Greenwich Time: From Sacred Heart Greenwich to Face the Nation - Grade talks media literacy to students

Greenwich Time: From Sacred Heart Greenwich to Face the Nation - Grade talks media literacy to students

This article originally appeared on the Greenwich Time.

By Justin Papp

“CBS Face the Nation” moderator Margaret Brennan began her address to Upper School students at Sacred Heart Greenwich by stating the obvious.

“Nothing about this year has been expected,” Brennan said from the basement of her home, where, in order to continue her work during the COVID-19 pandemic, she has built a makeshift television studio.

Brennan, a graduate from Sacred Heart’s Class of 1998, made a return of sorts to her alma mater during these uncertain times. Ahead of an important election set to take place during a global pandemic, She came to the students via Zoom on Wednesday and spoke on a range of topics, including media literacy, deciphering well-sourced news from misinformation and the role of journalism in the time of so-called fake news.

“One of the reasons that I get so upset when people say, ‘I just don’t know who to trust anymore,’ is because that being overwhelmed makes people apathetic,” Brennan said. “It makes people say, ‘I just don’t know what to do, so I’m going to opt out.’ And apathy is really dangerous. It is a long-term risk, frankly, to our country and to our national security.”

That feeling of distrust can be avoided, said Brennan, a MediaWise ambassador with the Poynter Institute working to help first-time voters navigate misinformation online.

She spoke out on the importance of seeking to understand the context of news items, paying attention to sourcing to avoid confirmation bias, realizing when stories affirm a person’s preexisting point of view and being aware of foreign actors manipulating social media. She issued the students a sober warning.

“We really need your voices to be informed and to be really active going into November and beyond,” Brennan said. “Because none of the problems our country is facing … goes away on Nov. 4. These are persistent, long-term issues and our country needs all of you to be armed with the best information you can.”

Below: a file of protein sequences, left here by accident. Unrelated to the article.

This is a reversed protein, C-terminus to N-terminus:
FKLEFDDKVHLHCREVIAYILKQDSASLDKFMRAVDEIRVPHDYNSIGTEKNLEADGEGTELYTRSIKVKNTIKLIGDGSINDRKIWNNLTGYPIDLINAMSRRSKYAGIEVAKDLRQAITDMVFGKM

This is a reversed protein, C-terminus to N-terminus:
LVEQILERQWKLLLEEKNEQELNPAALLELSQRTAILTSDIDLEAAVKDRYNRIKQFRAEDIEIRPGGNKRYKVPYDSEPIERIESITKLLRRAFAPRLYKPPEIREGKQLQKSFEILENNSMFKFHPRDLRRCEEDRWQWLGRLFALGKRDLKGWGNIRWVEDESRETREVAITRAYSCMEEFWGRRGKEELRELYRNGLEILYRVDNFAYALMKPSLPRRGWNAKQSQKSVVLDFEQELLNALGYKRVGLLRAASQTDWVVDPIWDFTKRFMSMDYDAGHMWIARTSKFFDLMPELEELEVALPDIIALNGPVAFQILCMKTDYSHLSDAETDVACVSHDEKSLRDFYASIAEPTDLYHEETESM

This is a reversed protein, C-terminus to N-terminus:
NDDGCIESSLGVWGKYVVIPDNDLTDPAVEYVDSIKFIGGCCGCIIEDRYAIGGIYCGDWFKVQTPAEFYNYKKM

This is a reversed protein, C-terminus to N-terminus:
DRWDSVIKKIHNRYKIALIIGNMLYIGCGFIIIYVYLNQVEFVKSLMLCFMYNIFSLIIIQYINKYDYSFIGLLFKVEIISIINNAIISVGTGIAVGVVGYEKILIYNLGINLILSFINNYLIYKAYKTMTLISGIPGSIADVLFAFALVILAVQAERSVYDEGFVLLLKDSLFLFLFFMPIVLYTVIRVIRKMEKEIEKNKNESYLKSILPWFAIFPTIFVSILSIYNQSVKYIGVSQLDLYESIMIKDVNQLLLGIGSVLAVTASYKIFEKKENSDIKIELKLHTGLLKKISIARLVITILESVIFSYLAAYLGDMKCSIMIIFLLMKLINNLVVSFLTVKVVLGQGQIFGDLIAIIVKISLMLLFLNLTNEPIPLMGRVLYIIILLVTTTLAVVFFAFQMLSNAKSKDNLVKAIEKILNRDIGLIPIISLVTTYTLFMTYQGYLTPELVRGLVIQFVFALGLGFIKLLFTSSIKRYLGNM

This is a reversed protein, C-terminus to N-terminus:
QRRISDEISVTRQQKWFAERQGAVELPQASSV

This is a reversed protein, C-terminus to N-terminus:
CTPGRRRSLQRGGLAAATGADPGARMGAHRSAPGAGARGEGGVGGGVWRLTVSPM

The program was a complement to Sacred Heart’s robust journalism program and was designed to strengthen the students’ understanding of the upcoming election. According to Ellyn Stewart, studio director and broadcast journalism teacher, Sacred Heart has turned out many alumnae who pursue careers in communications, media or film-making.

“It’s a really rigorous program at our school and a really exciting opportunity for students to dive deep into something they can pursue professionally,” Stewart said.

Fifteen of the 19 current broadcast seniors plan to major or minor in communications, journalism, film or media in college, Stewart said. Two current students, Izzy DeVita and Christine Plaster, recently participated in an internship with “Frontline,” a PBS news program, working on a show about the election.

Many of the students were in attendance for Brennan’s talk, which was followed by a question-and-answer session. Senior Rachel Keefe said she was inspired by the way Brennan — who studied the Middle East and foreign affairs while an undergraduate at the University of Virginia — bridged journalism and her interest in international relations.

With the upcoming election, Keefe, who hopes to pursue a career in media, said she takes seriously the role of journalists to provide precise and accurate information — especially with the volume of news that people of her generation must parse.

“It’s really important to me to recognize the ways in which journalists and people in the media have to separate themselves from their own views to get unbiased facts and information out to people,” Keefe said.

The result, otherwise, can be widespread distrust of institutions, including the fourth estate, of which Brennan said she is fearful as a journalist. It could be a problem especially in the context of an election whose results — because of mail-in voting — may be slow to come, she said.

“It’s going to take time,” Brennan warned. “It’s not going to be clear or quick in our results.”

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